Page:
As stated earlier, a bad choice in aftermarket wheel can destroy the original lines of a car. Doing something like using a very angular geometric wheel on a car with those nice curvaceous lines like the MK2 TT wouldn’t exactly gel. I’m a dyed in the wool “wheel whore” so I probably spent two weeks p-chopping the TTS with different HREs that I liked before finally deciding that the comp series c93 was the right choice. The staggered lip stance always held appeal to me and since this was going to be a ground up custom order, I ran with a 2” front lip with BBK clearance and a 3” rear lip which ended up helping the TTS look menacing and purposeful.

    Once I got down to HRE headquarters in Vista near San Diego, I met with vice president of HRE Wheels, Alan Peltier and got a great lesson in the science behind rotational inertia and un-sprung mass.* When a wheel is properly engineered, with the aforementioned concepts in mind, your car will react more favorably to quicker acceleration and improved stopping distance. The major advantages of running a lightweight 3-piece wheel such as the comp series is that you shed unwanted pounds off the car. The stock TTS split-5 spoke wheels in 19”x9”weighed in at 30.6 lbs and the HRE comp series c93 wheel in 19”x9.5” weighed nearly 9 lbs less at 21.8 lbs per corner! So the car lost 36 total lbs, reduced its un-sprung mass and gained a half an inch of width all around. It may not be horsepower, but it is using the cars power more efficiently and that’s really the hallmark of this build.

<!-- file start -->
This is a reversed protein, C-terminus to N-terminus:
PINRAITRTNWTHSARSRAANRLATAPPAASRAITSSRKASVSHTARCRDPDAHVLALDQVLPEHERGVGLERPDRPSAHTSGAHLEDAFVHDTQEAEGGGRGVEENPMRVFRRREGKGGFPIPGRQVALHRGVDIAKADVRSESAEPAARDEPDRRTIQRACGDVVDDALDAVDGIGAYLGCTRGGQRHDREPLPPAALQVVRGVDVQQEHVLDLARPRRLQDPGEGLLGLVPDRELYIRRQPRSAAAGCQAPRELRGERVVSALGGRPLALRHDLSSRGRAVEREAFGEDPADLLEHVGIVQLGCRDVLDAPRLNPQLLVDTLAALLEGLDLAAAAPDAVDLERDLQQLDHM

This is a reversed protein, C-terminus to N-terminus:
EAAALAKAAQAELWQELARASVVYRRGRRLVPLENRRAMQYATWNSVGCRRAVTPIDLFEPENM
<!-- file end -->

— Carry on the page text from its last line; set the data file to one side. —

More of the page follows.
The second half of this new rolling stock equation is the rubber. There are so many variables when it comes to determining which tire will be the best option. Going back to my front wheel drive A3, the stock tires were less than adequate. Once I piped a bit more power through that car, I was chirping it at every light with terrible wheel hop due to the lack of stickiness that a good set of high end tires can bring to the table. I put on a set of Goodyear Eagle F1s and suddenly the car’s power met the road. Tire hop became a thing of the past and I became a huge fan of this grippy compound. If it ain’t broke, don’t fix it was my mentality for selecting my tires for Project TTS/SF. Goodyear makes great products, they have the sizes that I was after and a shoulder profile that will tuck under the fender during compression on hard cornering so a set of 245/55/35 Eagle F1’s were ordered. Fortunately, they made it to HRE Headquarters the day before my wheels were finished so that I could keep my schedule and make it to WUSTE 2010 on time.